The hidden simplicity of subduction megathrust earthquakes

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Science  22 Sep 2017:
Vol. 357, Issue 6357, pp. 1277-1281
DOI: 10.1126/science.aan5643

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Universal scaling for big quakes

The amount of energy released as a large fault ruptures provides some clues about the overall size of an earthquake. Meier et al. looked at this energy release for more than 100 large earthquakes. Although the overall size of an earthquake cannot be predicted from the rate of energy release, a minimum size can be estimated. Estimating this minimum size could add valuable seconds to early earthquake warning algorithms, helping to avoid damage and save people from injury or death.

Science, this issue p. 1277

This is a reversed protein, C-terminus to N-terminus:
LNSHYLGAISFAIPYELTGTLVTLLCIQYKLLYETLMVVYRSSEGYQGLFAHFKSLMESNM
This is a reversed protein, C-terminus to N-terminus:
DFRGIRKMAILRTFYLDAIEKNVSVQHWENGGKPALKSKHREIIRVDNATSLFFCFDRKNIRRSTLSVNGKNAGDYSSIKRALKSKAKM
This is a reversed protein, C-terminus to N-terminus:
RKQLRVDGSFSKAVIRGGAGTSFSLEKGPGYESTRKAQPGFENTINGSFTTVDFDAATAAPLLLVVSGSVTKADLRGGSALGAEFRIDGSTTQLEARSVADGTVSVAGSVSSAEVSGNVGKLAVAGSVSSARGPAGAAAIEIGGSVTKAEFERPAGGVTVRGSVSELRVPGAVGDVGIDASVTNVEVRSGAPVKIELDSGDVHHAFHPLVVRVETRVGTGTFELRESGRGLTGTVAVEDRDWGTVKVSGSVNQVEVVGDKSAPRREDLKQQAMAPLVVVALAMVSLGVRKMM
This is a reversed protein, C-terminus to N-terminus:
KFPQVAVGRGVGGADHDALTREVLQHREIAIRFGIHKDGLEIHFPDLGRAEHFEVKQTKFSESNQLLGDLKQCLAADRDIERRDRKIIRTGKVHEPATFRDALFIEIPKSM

The largest observed earthquakes occur on subduction interfaces and frequently cause widespread damage and loss of life. Understanding the rupture behavior of megathrust events is crucial for earthquake rupture physics, as well as for earthquake early-warning systems. However, the large variability in behavior between individual events seemingly defies a description with a simple unifying model. Here we use three source time function (STF) data sets for subduction zone earthquakes, with moment magnitude Mw ≥ 7, and show that such large ruptures share a typical universal behavior. The median STF is scalable between events with different sizes, grows linearly, and is nearly triangular. The deviations from the median behavior are multiplicative and Gaussian—that is, they are proportionally larger for larger events. Our observations suggest that earthquake magnitudes cannot be predicted from the characteristics of rupture onsets.

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